Autumn has definitely arrived now. The early morning temperatures have dropped and one now needs to wear a fleece or jacket first thing in the day again. The sun is rising later and setting earlier every day. The leaves on the trees are starting to change colour again and are dropping from the branches. The winds have picked up seasonally and the leaves chase each other all over the place. Sometimes it looks like they are doing some type of intricate dance. The grass is starting to change colour and the veld has turned to gold in places. There is still a fair amount of grass cover in the concession as a result of the good rains that we had last summer and we are of the opinion that there will be good grazing for the animals for the majority of the winter months ahead. In the valleys, where the water table is high there are still some thick stands of green grass. Many of the seasonal waterholes have dried up or are drying up, but there is still a fair bit of water in patches in the N’wanetsi River and the in the deeper pools in the valleys for the animals to drink. Gudzani Dam still has water and is attracting quite a few animals, such as elephants and buffalos.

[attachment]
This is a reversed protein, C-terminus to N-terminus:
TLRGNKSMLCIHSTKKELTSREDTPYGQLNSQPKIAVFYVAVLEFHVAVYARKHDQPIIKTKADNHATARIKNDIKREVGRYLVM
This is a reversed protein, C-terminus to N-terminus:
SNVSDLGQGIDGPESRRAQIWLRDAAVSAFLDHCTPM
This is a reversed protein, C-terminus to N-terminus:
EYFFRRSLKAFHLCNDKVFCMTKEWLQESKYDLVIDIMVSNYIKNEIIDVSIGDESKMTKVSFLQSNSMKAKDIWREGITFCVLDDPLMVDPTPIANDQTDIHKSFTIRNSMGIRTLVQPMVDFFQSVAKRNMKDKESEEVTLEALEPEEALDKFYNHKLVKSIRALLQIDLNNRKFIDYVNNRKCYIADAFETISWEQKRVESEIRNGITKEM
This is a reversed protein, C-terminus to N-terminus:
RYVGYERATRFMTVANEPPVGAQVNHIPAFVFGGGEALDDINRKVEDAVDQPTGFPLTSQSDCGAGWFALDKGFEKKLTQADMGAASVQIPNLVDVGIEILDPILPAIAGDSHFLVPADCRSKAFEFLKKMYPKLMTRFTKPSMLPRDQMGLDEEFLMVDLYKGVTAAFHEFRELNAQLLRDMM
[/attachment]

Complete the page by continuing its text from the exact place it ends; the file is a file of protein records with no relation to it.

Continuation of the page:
The impala lilies are in full flower now. They add a bit of colour to the landscape where they occur. Some of the aloes on the ridges are also just starting to bloom and will soon be attracting the beautiful, metallic-coloured sunbirds who are enticed to the sweet nectar in the flowers. The summer migrants have disappeared and birds such as the cuckoos, the European and southern carmine bee-eaters, barn swallows, lesser-spotted eagles and Wahlberg’s eagles have started their long journeys northwards. Although the intra-African and Palearctic migrants have now left we have seen some of the altitudinal migrants arriving back. These are birds that move from the high mountains to the west of the area (where it is getting much colder now) and come down to the Lowveld where the day temperatures are still warmer. These include birds such as the beautiful red-capped robin-chat, which has become a regular in the thickets at Sweni Lodge, and the stone chats that can now be seen perched on top of bushes in the open grasslands (they are particularly obvious when driving on the H6 road between the lodges and the staff village). Over the last few weeks we have been hearing the lions roaring close to the camp at night. Although there have been no guests at the lodges (due to the lockdown) we have seen the Shish Pride on one or two occasions near the camp and we have seen Mananga Pride, on the odd occasion, while checking the boundary roads. The cubs are growing up quickly and are still looking healthy. It makes us wonder what they are thinking now that they are not seeing vehicles as often anymore. We are looking forward to the time that people can and are willing to travel again. Come and visit as soon as you can. We would love to share to this amazing area and the stunning nature and wilderness here with you again.